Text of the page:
Ivette Gomez, Alina Salganicoff, and Laurie Sobel - KFF
Published: Feb 21, 2024
Abortions occurring at or after 21 weeks gestational age are rare. They are often difficult to obtain, as they are only available in a handful of states, performed by a small subset of abortion providers and are typically costly and time-intensive. Yet, these abortions receive a disproportionate share of attention in the news, policy and the law.
…This brief explains why individuals may seek abortions later in pregnancy, how often these procedures occur, and the various laws which regulate access to abortions later in pregnancy across the country.
19 February 2024
FIGO - Hannah Agnew, Senior Communications and Marketing Coordinator
A new supplement published in the International Journal of Gynecology (IJGO) describes the remarkable progress made in abortion access in crucial areas, such as law and policy reforms, improved access to information and supportive health systems and communities.
This compilation of positive case studies brings together examples from diverse regions, such as England and Wales, the Democratic Republic of Congo, Argentina and India.
This long article is behind a paywall, but the first part is available.
Women wishing to terminate a pregnancy are facing many hurdles and social disapproval, raising the wrath of feminists.
By Raphaëlle Rérolle
Feb 13, 2024
To find their way around the San Filippo Neri Hospital, women who want an abortion had better be able to read between the lines. The abortion service does exist. It's mentioned, among all the others, at the entrance to this large Rome establishment, located to the northwest of the capital. But then, poof, the name disappears. Once past the entrance hall, visitors are greeted by a single A4 sheet of paper. Plastered against a wall, the sign reads "gynecological surgery" in large letters, then, in brackets and in smaller type, "law 194/78". It is by this number, followed by the year of its adoption, that the legislation authorizing abortion in Italy is commonly referred to. For the acronym IVG (interruzione volontaria di gravidanza) to reappear, you have to wait for the service's door. The head of the department, Marina Marceca, said she again had to fight for this, against the views of the very Catholic director of this public hospital, who was bothered by the designation.
by: LAURA UNGAR and AMANDA SEITZ, Associated Press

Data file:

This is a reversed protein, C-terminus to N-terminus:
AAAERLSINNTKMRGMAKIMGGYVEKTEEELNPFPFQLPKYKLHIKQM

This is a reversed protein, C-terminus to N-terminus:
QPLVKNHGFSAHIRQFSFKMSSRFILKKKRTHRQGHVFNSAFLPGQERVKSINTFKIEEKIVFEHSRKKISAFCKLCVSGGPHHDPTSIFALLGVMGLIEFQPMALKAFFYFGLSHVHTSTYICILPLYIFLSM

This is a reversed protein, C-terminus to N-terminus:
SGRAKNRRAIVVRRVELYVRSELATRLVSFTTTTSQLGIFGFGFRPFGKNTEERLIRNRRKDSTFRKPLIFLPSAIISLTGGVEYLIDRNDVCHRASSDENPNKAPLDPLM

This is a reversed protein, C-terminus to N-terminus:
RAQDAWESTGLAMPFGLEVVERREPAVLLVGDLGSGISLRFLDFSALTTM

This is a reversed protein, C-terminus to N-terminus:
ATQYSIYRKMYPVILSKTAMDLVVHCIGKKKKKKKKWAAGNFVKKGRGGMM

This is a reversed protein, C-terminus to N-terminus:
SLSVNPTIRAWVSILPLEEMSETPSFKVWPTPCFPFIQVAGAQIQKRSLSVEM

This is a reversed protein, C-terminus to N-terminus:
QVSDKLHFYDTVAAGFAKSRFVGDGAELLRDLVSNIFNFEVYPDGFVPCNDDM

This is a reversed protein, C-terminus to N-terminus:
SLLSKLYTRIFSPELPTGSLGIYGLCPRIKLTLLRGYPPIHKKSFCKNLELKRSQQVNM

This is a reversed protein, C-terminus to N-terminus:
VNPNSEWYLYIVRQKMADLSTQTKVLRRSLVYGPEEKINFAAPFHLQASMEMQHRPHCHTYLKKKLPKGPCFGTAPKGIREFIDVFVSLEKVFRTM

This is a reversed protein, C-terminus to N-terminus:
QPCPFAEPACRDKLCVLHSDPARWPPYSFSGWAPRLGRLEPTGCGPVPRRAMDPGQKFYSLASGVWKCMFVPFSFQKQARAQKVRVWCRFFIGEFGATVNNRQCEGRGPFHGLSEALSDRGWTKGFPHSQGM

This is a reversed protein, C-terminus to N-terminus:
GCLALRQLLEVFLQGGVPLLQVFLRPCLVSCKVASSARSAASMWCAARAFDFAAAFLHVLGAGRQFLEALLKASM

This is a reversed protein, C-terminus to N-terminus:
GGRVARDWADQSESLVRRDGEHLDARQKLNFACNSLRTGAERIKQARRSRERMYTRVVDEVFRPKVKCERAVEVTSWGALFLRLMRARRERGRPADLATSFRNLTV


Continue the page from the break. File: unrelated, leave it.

Feb 12, 2024
WASHINGTON (AP) — In Utah, more of Dr. Cara Heuser’s maternal-fetal medicine patients are requesting early ultrasounds, hoping to detect serious problems in time to choose whether to continue the pregnancy or have an abortion.
In North Carolina, more obstetrics patients of Dr. Clayton Alfonso and his colleagues are relying on early genetic screenings that don’t provide a firm diagnosis.
The reason? New state abortion restrictions mean the clock is ticking.
At a clinic in Maryland, desperate patients arrive from all over the country to terminate their pregnancies.
Photographs by Maggie Shannon
February 5, 2024
For several years, Morgan Nuzzo, a nurse-midwife, and her friend and colleague Diane Horvath, an ob-gyn, talked about opening a clinic that would provide abortions in all trimesters of pregnancy. In May, 2022, the draft opinion of the Supreme Court ruling that overturned Roe v. Wade was leaked, infusing their plan with fresh urgency. The women had launched a GoFundMe campaign earlier that spring, noting that stand-alone clinics made up the majority of providers offering abortion after fifteen weeks, and that many of these had closed in recent years. Within weeks, Nuzzo and Horvath had raised more than a hundred thousand dollars; that summer, they started training employees for the new clinic, Partners in Abortion Care, in College Park, Maryland. They saw their first patient that October, and by the end of 2023 they had treated nearly five hundred. The youngest was eleven years old, the oldest fifty-three.
BY MICHAEL J. DELL, OPINION CONTRIBUTOR
Almost two years ago, the Supreme Court eliminated the constitutional right to abortion that had been recognized for almost 50 years.
Now, in Moyle v. United States, the court has strongly hinted that it is ready to eliminate the limited statutory protection for patients who need emergency abortions under the federal Emergency Medical Treatment and Labor Act (EMTALA), which was enacted by Congress in 1986.